Dusti Bongé ‘painting’ with a felt tip pen

I’m loving these small, colorful, felt tip pen artworks by Dusti Bongé shared with SeeGreatArt.art by the Dusti Bongé Art Foundation. Below, DFAB Executive Director Ligia M. Römer, gives us one more.

Dusti Bongé, Untitled (Blue & Green Rectangle on Red & Brown Ground), 1983, felt tip pen on paper, 8” x 5”

Another felt tip pen masterwork. In this one, Dusti Bongé chose to blend the distinct colors almost as if she were painting with the pens, rather than making marks. The result is a rich melded color scheme hard to achieve with markers.

She may have added a bit of watercolor to accomplish this, but regardless, the effect is stunning.

Usually, the immediate permanence of a mark made by a felt tip pen is such that it makes it hard to blend with other colors. When used on paper the pen’s solvent quickly dries and consequently the pigment gets totally absorbed into the porous paper. This is why markers so often bleed through to the next page. It also makes it very hard to manipulate the pigment once deposited.

But Dusti Bongé, in her ever-experimental attitude, didn’t let any of that stop her. In this work, both the central figures, as well as the background, have a fluid color variation atypical for felt tip work.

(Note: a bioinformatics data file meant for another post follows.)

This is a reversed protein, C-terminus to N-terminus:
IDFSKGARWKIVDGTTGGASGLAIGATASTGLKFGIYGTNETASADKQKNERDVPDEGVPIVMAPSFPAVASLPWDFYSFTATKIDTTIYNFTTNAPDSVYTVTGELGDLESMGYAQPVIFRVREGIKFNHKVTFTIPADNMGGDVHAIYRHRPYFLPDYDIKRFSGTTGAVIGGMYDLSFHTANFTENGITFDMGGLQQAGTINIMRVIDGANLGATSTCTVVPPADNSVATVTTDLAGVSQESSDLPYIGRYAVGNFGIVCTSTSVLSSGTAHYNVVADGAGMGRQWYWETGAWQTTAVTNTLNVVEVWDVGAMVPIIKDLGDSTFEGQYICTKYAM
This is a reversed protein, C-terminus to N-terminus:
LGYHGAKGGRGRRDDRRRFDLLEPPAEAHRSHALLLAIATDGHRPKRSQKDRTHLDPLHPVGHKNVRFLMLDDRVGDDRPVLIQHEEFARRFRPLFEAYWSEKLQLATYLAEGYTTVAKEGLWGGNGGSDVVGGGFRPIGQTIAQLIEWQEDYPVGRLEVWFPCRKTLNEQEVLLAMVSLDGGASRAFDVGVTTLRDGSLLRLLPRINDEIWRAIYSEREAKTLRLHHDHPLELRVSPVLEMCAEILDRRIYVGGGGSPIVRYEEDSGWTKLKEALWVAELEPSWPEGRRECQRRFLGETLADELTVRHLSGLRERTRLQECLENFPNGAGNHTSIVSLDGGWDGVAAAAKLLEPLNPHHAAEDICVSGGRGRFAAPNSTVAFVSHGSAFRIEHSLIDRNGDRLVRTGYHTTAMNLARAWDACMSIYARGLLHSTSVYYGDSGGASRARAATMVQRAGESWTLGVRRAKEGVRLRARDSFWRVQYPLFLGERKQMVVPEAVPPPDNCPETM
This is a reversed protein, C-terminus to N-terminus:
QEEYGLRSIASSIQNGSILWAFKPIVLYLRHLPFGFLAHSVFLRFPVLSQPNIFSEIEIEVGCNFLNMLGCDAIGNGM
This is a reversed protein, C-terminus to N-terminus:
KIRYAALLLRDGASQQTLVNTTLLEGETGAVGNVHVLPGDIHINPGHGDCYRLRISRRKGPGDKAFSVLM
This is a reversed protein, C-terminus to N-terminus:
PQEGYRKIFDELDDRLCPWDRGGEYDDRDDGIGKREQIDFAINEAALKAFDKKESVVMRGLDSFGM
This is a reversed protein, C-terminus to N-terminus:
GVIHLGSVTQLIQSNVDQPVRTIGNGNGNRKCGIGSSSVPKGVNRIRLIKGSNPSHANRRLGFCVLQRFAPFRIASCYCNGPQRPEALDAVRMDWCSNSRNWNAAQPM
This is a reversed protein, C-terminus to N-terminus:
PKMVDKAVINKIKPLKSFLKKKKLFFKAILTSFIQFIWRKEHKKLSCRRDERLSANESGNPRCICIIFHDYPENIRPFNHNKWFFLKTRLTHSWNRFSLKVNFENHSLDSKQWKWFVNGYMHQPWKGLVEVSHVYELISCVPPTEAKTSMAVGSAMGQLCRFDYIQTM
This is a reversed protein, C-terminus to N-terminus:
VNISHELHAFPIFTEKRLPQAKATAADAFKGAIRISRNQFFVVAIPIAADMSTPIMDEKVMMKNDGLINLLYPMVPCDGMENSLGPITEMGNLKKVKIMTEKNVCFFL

Here, the blueish trapezoids have hints of green and purple running through them, while the background moves counterclockwise from red at the top, to a deep orange, then to brown and gold. With the exception of the deliberate black outlines around the blue forms, the colors transition into one another smoothly, even though one can still identify distinct marks made by the pen.

Compositionally, this work is seemingly straightforward, with the cool blue forms situated just right of center against the warm red ground. A slight tilt to each trapezoid creates a small gap between them, which is colored a deep purply-red. Jotting out from this gap is one powerful trapezoid of hot pink. It winds up positioned right at the center of the sheet.

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